The interactions between sound waves and living tissue were first observed and reported in the early 20th Century [1, 2].  Since then ultrasound-based therapies have been used to treat a very wide range of medical disorders [3]. Ultrasound stimulation accelerates the bone fracture repair process [4, 5]. Therapeutic ultrasound is also commonly employed to manage soft tissue lesions [6].  The ability of ultrasound to focus through the skull noninvasively has lately made it an attractive technique for neuromodulation to treat neurological disorders [7]. More recently, ultrasound has also been shown to remove amyloid plaque and restore memory in an Alzheimer’s disease mouse model [8]. In addition to the beneficial therapeutic benefits of high intensity sound irradiation [9],  sound may lead to  harmful effects on health.  The evaluation of the risks of routine prenatal ultrasound imaging on a fetus during pregnancy has not considered the possible effect on intercellular signaling identified here [10]. It is also known that exposure to traffic noise in addition to that of air pollution leads to an increase in risk of cardio-vascular diseases [11, 12]. The mechanisms driving the effect of noise exposure on the function of the cardio-vascular system are essentially unknown. Finally, vibro-acoustic disease (VAD) is a pathology that develops in individuals excessively exposed to low frequency sound [13]. VAD is associated with the abnormal growth of extra-cellular matrices (collagen and elastin), in the absence of an inflammatory process seen in blood vessels, cardiac structures, trachea, lung, and kidney.  VAD appears to be a mechano-transduction disease resulting from impairment of mechanically mediated signaling in exposed tissues [13]. The effects of the physical parameters of the sound on signaling, such as frequency or intensity (amplitude), are essentially unknown.  The paradigm-changing scientific foundations laid by NewFoS will maximize the positive impacts of sound waves and phonons on society through breakthroughs such as: (1) improved public health by mitigating the effects of noise in urban and industrial environments; (2) enriched individual health from revolutionary sound-based precision diagnostic and therapeutic technologies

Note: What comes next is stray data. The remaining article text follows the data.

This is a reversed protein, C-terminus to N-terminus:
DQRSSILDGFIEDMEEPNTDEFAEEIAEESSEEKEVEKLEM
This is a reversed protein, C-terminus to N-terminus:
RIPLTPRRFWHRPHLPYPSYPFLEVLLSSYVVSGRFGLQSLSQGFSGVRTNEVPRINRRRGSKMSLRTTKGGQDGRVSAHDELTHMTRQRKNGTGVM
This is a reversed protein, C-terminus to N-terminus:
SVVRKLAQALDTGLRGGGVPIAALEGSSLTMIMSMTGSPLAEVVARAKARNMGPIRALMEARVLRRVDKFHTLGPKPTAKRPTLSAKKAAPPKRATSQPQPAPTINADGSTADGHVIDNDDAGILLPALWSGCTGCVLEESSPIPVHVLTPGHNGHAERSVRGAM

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  11. Kälsch H., Hennig F., Moebus S., Möhlenkamp S., Dragano N., Jakobs H., Memmesheimer M., Erbel R., Jöckel K.H., and Hoffmann B., Are air pollution and traffic noise independently associated with atherosclerosis: the Heinz Nixdorf Recall Study,  Eur. Heart J. 35(13), 853-860, (2014).
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